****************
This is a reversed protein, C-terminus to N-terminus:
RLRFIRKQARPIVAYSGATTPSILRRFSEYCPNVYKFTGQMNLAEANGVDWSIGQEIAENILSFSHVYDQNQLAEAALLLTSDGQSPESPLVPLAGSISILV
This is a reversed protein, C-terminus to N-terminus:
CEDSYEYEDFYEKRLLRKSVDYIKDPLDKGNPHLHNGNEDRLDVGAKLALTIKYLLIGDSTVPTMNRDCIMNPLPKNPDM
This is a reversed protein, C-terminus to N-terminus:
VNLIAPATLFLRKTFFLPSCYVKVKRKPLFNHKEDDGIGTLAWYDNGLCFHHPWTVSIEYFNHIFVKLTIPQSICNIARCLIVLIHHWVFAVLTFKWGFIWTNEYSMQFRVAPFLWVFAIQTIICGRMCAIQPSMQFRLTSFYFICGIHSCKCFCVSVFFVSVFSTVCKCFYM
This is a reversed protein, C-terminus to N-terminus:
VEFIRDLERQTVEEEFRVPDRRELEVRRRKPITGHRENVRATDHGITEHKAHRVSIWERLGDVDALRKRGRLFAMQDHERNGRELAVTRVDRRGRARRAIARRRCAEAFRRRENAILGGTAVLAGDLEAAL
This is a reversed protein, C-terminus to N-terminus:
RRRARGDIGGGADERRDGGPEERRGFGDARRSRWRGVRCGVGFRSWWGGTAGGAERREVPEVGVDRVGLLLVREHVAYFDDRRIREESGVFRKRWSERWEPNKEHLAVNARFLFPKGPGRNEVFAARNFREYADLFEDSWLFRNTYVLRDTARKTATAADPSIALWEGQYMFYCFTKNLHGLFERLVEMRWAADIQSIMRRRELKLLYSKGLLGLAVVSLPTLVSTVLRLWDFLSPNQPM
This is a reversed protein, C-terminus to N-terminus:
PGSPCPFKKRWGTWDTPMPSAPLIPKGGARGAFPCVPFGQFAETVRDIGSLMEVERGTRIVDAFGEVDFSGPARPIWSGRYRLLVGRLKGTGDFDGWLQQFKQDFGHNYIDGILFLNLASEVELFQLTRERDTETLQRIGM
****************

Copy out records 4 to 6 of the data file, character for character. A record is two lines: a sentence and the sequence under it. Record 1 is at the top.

This is a reversed protein, C-terminus to N-terminus:
VEFIRDLERQTVEEEFRVPDRRELEVRRRKPITGHRENVRATDHGITEHKAHRVSIWERLGDVDALRKRGRLFAMQDHERNGRELAVTRVDRRGRARRAIARRRCAEAFRRRENAILGGTAVLAGDLEAAL
This is a reversed protein, C-terminus to N-terminus:
RRRARGDIGGGADERRDGGPEERRGFGDARRSRWRGVRCGVGFRSWWGGTAGGAERREVPEVGVDRVGLLLVREHVAYFDDRRIREESGVFRKRWSERWEPNKEHLAVNARFLFPKGPGRNEVFAARNFREYADLFEDSWLFRNTYVLRDTARKTATAADPSIALWEGQYMFYCFTKNLHGLFERLVEMRWAADIQSIMRRRELKLLYSKGLLGLAVVSLPTLVSTVLRLWDFLSPNQPM
This is a reversed protein, C-terminus to N-terminus:
PGSPCPFKKRWGTWDTPMPSAPLIPKGGARGAFPCVPFGQFAETVRDIGSLMEVERGTRIVDAFGEVDFSGPARPIWSGRYRLLVGRLKGTGDFDGWLQQFKQDFGHNYIDGILFLNLASEVELFQLTRERDTETLQRIGM